A three-step process for reporting progress in detail engineering using BIM, based on experiences from oil and gas projects
Journal article, Peer reviewed
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Original versionEngineering Construction and Architectural Management. 2019, 26 (4), 648-667. 10.1108/ECAM-12-2017-0273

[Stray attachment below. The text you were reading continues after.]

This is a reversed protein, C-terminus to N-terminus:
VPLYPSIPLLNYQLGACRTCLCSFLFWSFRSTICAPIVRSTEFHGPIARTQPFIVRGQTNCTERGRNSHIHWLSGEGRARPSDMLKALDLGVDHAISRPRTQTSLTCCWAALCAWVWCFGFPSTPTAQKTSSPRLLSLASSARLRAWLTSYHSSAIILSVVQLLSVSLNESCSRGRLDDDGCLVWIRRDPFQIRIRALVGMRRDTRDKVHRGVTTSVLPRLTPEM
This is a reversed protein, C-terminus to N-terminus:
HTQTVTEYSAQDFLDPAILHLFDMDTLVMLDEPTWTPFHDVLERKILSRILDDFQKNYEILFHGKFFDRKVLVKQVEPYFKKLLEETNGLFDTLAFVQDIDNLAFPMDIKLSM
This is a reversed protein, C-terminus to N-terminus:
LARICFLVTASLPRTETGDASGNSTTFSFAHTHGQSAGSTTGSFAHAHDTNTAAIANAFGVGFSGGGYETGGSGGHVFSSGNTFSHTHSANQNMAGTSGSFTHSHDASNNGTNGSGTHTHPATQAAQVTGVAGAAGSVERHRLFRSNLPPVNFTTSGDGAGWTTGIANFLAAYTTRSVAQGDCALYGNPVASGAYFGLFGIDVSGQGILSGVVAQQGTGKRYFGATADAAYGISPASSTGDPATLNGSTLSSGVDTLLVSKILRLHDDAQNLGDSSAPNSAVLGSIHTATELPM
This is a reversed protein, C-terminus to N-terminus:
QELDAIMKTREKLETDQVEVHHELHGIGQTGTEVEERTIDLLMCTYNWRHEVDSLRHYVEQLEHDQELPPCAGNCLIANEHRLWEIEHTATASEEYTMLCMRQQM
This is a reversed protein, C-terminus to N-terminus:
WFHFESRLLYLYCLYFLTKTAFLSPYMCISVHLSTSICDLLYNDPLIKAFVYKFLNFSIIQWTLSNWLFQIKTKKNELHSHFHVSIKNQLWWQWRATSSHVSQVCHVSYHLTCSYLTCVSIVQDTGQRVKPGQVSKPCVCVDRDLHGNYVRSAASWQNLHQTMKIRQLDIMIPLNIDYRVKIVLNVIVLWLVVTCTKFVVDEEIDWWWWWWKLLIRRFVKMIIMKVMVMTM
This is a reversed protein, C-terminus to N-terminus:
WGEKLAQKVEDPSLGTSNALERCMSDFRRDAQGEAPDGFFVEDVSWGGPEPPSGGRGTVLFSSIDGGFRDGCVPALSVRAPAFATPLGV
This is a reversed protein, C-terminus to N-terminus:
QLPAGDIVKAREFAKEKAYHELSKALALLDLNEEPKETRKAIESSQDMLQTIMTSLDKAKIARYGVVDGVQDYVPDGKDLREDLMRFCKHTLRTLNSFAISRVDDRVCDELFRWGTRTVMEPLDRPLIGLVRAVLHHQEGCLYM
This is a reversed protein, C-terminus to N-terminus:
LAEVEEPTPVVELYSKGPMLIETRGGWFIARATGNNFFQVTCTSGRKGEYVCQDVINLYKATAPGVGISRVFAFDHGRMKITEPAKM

Purpose Traditionally, progress in detail engineering in construction projects is reported based on estimates and manual input from the disciplines in the engineering team. Reporting progress on activities in an engineering schedule manually, based on subjective evaluations, is time consuming and can reduce accuracy, especially in larger and multi-disciplinary projects. How can progress in detail engineering be reported using BIM and connected to activities in an engineering schedule? The purpose of this paper is to introduce a three-step process for reporting progress in detail engineering using building information modeling (BIM) to minimize manual reporting and increase quality and accuracy. Design/methodology/approach The findings of this paper are based on the studies of experiences from the execution of projects in the oil and gas industry. Data are collected from an engineering, procurement and construction (EPC) contractor and two engineering contractors using case study research. Findings In the first step, control objects in building information models are introduced. Statuses are added to control objects to fulfill defined quality levels related to milestones. In the second step, the control objects with statuses are used to report visual progress and aggregated in an overall progress report. In the third step, overall progress from building information models are connected to activities in an engineering schedule. Originality/value Existing research works related to monitoring and reporting progress using a BIM focus on construction and not on detail engineering. The research demonstrates that actual progress in detail engineering can be visualized and reported through the use of BIM and extracted to activities in an engineering schedule through a three-step process.